Lehman v. Commissioner, 2 Cir., 1940, 109 F.2d 99, was decided upon facts stipulated at the Board of Tax Appeals level. 1939, 39 B.T.A. 17, 19-20. McLain v. Jarecki, D.C.N.D.Ill.1955, 126 F.Supp. 621, 624, contains an adequate analysis of the Lehman facts, to which we would add this line from the Second Circuit's opinion, 109 F.2d 99, 100: "The fact that the trusts were reciprocated or `crossed' is a trifle, quite lacking in practical or legal significance. * * *" But the clue to Lehman lies in the line: "While section 302(d) [under the 1926 Act] speaks of a decedent having made a transfer of property with enjoyment subject to change by exercise of power to alter, amend or revoke in the decedent, it clearly covers a case where the decedent by paying a quid pro quo has caused another to make a transfer of property with enjoyment subject to change by exercise of such power * * *." 109 F.2d 99, 100. The short of Lehman is that a person becomes the settlor of a trust if he supplies the consideration, in spite of another person's mechanical declaration of the trust. Hence the Lehman court searched for consideration moving from the decedent to his brother, and having found it affirmed the Board's decision holding the trusts includible in decedent's estate.
But among the stipulated facts submitted to us, we find none expressly showing that Albert O. McLain, decedent here, brought about the transfer from his wife, Minnie A. McLain. Because the McLains had substantially identical trusts created concurrently and prepared by their mutual lawyers, the government would have us infer an element of consideration from which to hold that decedent was the actual grantor of the trust in which his wife declared herself to be the grantor. From that argument of course, it would follow that the corpus of the wife's trust would be includible in decedent's gross estate by force of § 811 (c) (1) (B) and (d) (2). Both McLains are deceased. Without any oral testimony taken below the usual matter of witnesses' credibility and demeanor evidence is similarly absent here. To reach the inference, indispensable for the government's position, would mean compounding probabilities on the subjective impression we have of the objective stipulated facts. Unlike interpreting written instruments, the government insists upon locating some subjective understanding between the parties that will equate to quid pro quo. But we are, here, relating a situation remote in time and deficient in complete manifestation to § 811. These trusts, and the stipulated facts can also be read as articulating a donative state of mind once extant between the McLains, Newberry's Estate v. Commissioner, 3 Cir., 1953, 201 F.2d 874; Estate of Louise De Witt Ruxton v. Commissioner, 1953, 20 T.C. 487. The district judge's ultimate finding, 126 F. Supp. 621, 625, will stand undisturbed. Chicago Title and Trust Co. v. United States, 7 Cir., 1954, 209 F.2d 773, 775.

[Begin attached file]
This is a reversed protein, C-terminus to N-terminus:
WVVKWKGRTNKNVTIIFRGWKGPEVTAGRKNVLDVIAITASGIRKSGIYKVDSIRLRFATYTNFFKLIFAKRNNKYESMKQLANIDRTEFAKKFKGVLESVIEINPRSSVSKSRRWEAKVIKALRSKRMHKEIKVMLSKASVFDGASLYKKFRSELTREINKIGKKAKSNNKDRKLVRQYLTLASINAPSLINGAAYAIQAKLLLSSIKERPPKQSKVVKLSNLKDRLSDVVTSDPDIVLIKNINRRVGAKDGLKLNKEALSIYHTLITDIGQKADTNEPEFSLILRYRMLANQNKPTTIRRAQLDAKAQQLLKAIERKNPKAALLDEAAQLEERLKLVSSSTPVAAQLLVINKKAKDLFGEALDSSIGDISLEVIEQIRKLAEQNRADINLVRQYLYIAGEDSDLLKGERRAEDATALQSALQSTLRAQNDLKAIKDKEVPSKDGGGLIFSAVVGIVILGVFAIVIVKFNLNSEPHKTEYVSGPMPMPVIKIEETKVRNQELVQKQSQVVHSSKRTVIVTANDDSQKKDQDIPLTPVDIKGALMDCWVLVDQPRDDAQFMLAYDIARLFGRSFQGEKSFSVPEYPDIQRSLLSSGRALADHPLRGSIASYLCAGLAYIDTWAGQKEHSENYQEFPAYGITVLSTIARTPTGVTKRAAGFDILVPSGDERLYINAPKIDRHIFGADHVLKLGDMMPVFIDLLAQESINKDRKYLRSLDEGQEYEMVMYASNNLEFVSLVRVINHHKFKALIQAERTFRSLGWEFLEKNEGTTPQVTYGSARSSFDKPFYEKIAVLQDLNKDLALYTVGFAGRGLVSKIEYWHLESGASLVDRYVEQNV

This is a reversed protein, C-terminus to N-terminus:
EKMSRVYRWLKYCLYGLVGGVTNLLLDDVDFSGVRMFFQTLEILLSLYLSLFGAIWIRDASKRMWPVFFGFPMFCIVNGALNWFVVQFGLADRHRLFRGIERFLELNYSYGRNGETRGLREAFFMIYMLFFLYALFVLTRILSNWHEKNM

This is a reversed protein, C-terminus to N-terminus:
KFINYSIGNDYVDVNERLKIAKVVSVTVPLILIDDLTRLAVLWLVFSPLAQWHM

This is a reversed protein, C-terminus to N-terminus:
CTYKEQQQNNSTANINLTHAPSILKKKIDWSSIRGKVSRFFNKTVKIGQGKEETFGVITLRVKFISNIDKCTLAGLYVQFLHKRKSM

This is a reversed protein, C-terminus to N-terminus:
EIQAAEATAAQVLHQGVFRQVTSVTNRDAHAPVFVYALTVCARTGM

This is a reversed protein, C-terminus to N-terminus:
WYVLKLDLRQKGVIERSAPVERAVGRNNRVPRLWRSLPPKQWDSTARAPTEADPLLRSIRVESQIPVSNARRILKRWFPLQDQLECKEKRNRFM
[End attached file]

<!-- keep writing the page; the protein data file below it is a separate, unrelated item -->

The judgment of the district court is affirmed and the cause remanded to that court solely for further appropriate action contemplated by the last paragraph (T.R. 107) of the judgment entered March 3, 1955.
Judgment affirmed and case remanded.
SCHNACKENBERG, Circuit Judge (dissenting).
Defendant relies on Lehman v. Commissioner of Internal Revenue, 2 Cir., 109 F.2d 99, while plaintiff relies on Newberry's Estate v. Commissioner of Internal Revenue, 3 Cir., 201 F.2d 874.
In the Lehman case the existence of consideration was uncontroverted. There, two brothers owned equal shares in stocks and bonds. Harold agreed to transfer his share in trust for Allen and his issue, in consideration of Allen transferring his share in trust for Harold and his issue. The trust instruments were duly executed and each brother thereby granted to the other, in the trust created, the income for the other's life, with remainder to the latter's issue, together with a right in the other to withdraw $150,000 from the principal.